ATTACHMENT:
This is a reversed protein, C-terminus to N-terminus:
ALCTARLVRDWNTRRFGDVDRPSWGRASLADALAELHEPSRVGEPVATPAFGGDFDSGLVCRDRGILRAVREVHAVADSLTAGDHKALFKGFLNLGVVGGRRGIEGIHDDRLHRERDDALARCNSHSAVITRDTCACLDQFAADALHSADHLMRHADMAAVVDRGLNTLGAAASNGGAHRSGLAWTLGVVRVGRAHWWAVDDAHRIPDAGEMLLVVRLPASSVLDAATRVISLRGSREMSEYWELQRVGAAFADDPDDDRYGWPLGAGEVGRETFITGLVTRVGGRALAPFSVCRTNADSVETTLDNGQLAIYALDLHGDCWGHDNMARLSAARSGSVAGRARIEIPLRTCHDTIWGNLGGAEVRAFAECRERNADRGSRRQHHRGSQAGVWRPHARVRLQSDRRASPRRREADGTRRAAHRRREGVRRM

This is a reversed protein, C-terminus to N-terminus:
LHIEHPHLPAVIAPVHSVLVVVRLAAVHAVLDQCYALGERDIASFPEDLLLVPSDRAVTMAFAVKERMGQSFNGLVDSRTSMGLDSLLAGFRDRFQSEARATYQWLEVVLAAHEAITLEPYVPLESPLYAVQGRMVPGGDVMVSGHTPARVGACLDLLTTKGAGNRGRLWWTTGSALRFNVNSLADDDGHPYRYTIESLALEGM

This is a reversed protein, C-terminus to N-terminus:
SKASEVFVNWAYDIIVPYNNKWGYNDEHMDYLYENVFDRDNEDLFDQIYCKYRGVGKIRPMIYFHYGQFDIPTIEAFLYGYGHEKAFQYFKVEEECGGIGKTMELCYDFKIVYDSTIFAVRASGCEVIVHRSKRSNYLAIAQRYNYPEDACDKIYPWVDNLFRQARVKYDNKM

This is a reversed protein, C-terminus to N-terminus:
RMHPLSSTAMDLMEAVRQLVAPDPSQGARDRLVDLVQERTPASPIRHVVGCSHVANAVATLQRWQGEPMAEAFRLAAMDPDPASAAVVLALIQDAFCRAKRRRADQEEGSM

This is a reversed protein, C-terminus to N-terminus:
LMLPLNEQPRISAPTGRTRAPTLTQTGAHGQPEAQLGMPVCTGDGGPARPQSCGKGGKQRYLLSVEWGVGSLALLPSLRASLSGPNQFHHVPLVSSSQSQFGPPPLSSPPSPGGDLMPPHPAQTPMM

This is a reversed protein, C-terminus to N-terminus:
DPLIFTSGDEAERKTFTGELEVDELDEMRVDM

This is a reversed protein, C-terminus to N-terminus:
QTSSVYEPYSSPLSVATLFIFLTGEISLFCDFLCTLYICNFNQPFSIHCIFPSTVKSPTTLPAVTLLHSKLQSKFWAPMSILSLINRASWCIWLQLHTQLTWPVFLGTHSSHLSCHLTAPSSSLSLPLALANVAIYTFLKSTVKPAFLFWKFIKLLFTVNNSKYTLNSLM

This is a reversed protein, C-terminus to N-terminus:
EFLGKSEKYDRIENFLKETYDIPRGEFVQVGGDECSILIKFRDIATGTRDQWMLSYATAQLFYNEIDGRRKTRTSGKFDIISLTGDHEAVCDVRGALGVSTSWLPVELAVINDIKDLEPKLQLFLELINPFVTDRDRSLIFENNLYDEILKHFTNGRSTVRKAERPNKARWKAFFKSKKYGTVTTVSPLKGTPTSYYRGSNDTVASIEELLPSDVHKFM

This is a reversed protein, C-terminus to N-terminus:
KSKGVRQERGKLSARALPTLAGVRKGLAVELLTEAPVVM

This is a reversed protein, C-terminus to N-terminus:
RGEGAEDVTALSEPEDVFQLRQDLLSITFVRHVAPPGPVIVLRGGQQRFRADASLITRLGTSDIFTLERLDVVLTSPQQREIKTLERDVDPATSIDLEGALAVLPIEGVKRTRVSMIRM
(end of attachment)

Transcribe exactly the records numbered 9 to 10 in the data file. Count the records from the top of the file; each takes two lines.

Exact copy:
This is a reversed protein, C-terminus to N-terminus:
KSKGVRQERGKLSARALPTLAGVRKGLAVELLTEAPVVM

This is a reversed protein, C-terminus to N-terminus:
RGEGAEDVTALSEPEDVFQLRQDLLSITFVRHVAPPGPVIVLRGGQQRFRADASLITRLGTSDIFTLERLDVVLTSPQQREIKTLERDVDPATSIDLEGALAVLPIEGVKRTRVSMIRM